So what's with the title? A bit of a downer for a wedding blog, no?
Well, Only the Dead Know Brooklyn happens to be the title of a short story by Thomas Wolfe, written in 1925 for the New Yorker, which begins, "Dere’s no guy livin’ dat knows Brooklyn t’roo an’ t’roo, because it’d take a guy a lifetime just to find his way aroun’ duh goddam town."
It's no secret I love Thomas Wolfe. Like George Gershwin, who died at the age of thirty-nine in 1937, Wolfe lived an equally short life, succumbing to tuberculosis of the brain when he was just 38, in 1938. In incredibly compacted life spans, both men left a legacy of pure genius, from Rhapsody in Blue and Concerto in F to Look Homeward, Angel and You Can't Go Home Again. Today, we regularly confer lifetime achievement awards—Kennedy Center Awards, Nobel Prizes—to men and women who are in their sixties and seventies and eighties. Think about this: Gershwin or Wolfe would have completed enough work for such an honor by his 40th birthday, had either lived that long.
I remember reading Only the Dead Know Brooklyn in college in 1980, where I was a literature major taking way too many photographs. Luckily, a professor named John Hagan, a nerdy man with horn-rimmed glasses, was there to save me. I wrote about Professor Hagan last year in a piece for the Binghamton University alumni magazine:
Moby Dick, Portrait of a Lady, Faulkner. We read all the important stuff, though mostly we alternated between nodding off and poking fun at professor Hagan's peculiar speech. Until, that is, the day we began reading Look Homeward, Angel. As it turned out, our teacher was an expert, a former editor of the Thomas Wolfe Quarterly. And when he began to recall his days of sitting on the porch of Wolfe's boyhood home, sipping iced tea with the author's then-surviving brother, the oddest of odd things happened, something my fresh-out-of-Plainview mind couldn't process. I looked up and saw a tear running down Hagan's cheek.
Hamlet famously asks, "What's Hecuba to him, or he to Hecuba, that he should weep for her?"when he can't understand how an actor could work himself to tears just for a part in a play. I knew how he felt. But with one teardrop my life's orbit changed trajectory. I never slept in that class again, not a wink. And a year later, when another lit professor, Richard Pindell, slammed his copy of Absalom, Absalom! down on his desk and sighed, "My mamma always told me not to teach anything you love, 'cause your students won't love it as much as you and it'll break your heart," I already understood what he meant. Professor Hagan's unwitting lesson on dedication, sense of place, even memory itself, had already begun its meandering journey.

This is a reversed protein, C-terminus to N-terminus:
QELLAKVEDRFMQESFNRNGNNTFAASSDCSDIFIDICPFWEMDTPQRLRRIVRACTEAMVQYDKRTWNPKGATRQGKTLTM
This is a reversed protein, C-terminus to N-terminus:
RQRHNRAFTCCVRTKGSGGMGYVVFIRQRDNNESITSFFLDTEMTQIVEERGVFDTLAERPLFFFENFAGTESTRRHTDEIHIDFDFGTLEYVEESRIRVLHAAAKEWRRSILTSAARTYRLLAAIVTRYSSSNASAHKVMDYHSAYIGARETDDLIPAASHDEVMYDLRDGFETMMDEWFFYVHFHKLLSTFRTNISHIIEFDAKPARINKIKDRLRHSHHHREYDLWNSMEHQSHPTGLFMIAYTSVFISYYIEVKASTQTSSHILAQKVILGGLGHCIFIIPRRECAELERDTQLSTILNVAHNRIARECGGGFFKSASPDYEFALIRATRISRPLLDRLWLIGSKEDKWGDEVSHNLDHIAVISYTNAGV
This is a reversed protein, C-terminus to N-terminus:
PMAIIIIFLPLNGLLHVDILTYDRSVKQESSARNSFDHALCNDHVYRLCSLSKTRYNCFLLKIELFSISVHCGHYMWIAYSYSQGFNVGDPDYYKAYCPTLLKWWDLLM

Earlier this year, I took a quick day trip up to Brooklyn, where the dead may well know a thing or two, but I'm guessing not enough to have invested in real estate in trendy Cobble Hill. That's where I met up with Sarah Robinson and Nils Lundblad, a couple living in Boston, getting married in Washington, but tethered firmly to the place they first fell in love.
Sara, Nils and I walked around their beloved neighborhood, from the coffee shop they once frequented to halfway across the Brooklyn Bridge. It was a great trip, and you could easily see how a southerner like Thomas Wolfe would become enamored of the place. Stoops, park benches, hustle and bustle.
Sarah and Nils are a wonderful couple, always laughing, always smiling. I grinned as much as Sarah did when she opened a letter from her soon-to-be husband in the hotel room early on her wedding day. Stuffed with the note were ticket stubs from all the concerts the two have seen together. What a sweet idea, I thought. In fact, the coolness factor was always in play, from getting ready at the still-hip Hotel Monaco to their reception at the newly-hip LongView Gallery.
It is in fact a small world, and that's why I leave you with the following gift, in the form of the second line of Thomas Wolfe's masterpiece, Look Homeward, Angel:
"Each of us is all the sums he has not counted: subtract us into the nakedness and night again, and you shall see begin in Crete four thousand years ago the love that ended yesterday in Texas." As I typed those words, I thought to myself, what picture should I put here at the end? And then I saw this one.
Look Homeward, Angel, indeed.